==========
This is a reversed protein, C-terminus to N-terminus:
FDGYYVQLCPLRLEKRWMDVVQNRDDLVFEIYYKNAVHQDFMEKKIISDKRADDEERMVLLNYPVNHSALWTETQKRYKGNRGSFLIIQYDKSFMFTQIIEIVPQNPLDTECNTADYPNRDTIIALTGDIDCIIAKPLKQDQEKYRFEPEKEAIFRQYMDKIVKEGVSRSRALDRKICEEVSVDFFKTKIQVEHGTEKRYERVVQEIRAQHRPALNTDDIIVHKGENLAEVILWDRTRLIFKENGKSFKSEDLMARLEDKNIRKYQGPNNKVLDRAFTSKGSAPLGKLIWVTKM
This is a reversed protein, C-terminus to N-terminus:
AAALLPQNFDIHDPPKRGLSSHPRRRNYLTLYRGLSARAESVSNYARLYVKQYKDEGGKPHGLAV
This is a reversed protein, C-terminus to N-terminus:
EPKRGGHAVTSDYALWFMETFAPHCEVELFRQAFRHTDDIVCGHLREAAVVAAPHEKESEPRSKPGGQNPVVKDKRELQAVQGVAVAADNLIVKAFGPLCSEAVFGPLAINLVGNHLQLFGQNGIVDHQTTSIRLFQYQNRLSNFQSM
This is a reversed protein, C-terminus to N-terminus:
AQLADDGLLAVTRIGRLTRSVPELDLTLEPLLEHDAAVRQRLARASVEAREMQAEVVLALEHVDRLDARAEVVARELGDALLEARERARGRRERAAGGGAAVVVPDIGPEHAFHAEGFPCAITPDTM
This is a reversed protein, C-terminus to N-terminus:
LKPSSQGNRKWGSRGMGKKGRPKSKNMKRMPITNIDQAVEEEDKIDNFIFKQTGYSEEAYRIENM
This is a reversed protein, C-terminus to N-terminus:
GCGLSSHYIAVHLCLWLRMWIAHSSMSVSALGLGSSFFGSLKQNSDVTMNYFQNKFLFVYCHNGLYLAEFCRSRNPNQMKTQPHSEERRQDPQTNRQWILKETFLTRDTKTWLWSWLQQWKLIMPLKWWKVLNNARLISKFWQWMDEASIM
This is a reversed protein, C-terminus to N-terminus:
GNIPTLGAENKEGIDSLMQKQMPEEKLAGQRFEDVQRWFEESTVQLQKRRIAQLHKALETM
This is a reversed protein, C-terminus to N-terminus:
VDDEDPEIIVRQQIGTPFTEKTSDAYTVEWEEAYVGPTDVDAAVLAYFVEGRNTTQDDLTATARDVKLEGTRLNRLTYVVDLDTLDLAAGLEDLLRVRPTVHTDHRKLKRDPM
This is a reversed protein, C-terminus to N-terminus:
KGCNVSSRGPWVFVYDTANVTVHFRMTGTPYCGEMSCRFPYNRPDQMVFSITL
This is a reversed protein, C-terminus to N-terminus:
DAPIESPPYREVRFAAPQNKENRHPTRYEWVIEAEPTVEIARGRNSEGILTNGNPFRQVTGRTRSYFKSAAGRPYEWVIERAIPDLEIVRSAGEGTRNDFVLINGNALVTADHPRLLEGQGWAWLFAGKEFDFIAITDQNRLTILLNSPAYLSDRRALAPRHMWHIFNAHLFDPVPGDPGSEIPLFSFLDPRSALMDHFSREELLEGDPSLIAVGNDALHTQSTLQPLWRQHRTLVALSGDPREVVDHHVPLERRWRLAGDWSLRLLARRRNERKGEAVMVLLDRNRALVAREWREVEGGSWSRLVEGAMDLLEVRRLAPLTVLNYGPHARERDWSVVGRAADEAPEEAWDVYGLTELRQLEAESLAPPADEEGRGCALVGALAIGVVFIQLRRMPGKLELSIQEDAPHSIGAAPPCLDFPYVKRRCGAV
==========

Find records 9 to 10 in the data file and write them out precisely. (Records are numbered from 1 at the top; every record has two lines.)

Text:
This is a reversed protein, C-terminus to N-terminus:
KGCNVSSRGPWVFVYDTANVTVHFRMTGTPYCGEMSCRFPYNRPDQMVFSITL
This is a reversed protein, C-terminus to N-terminus:
DAPIESPPYREVRFAAPQNKENRHPTRYEWVIEAEPTVEIARGRNSEGILTNGNPFRQVTGRTRSYFKSAAGRPYEWVIERAIPDLEIVRSAGEGTRNDFVLINGNALVTADHPRLLEGQGWAWLFAGKEFDFIAITDQNRLTILLNSPAYLSDRRALAPRHMWHIFNAHLFDPVPGDPGSEIPLFSFLDPRSALMDHFSREELLEGDPSLIAVGNDALHTQSTLQPLWRQHRTLVALSGDPREVVDHHVPLERRWRLAGDWSLRLLARRRNERKGEAVMVLLDRNRALVAREWREVEGGSWSRLVEGAMDLLEVRRLAPLTVLNYGPHARERDWSVVGRAADEAPEEAWDVYGLTELRQLEAESLAPPADEEGRGCALVGALAIGVVFIQLRRMPGKLELSIQEDAPHSIGAAPPCLDFPYVKRRCGAV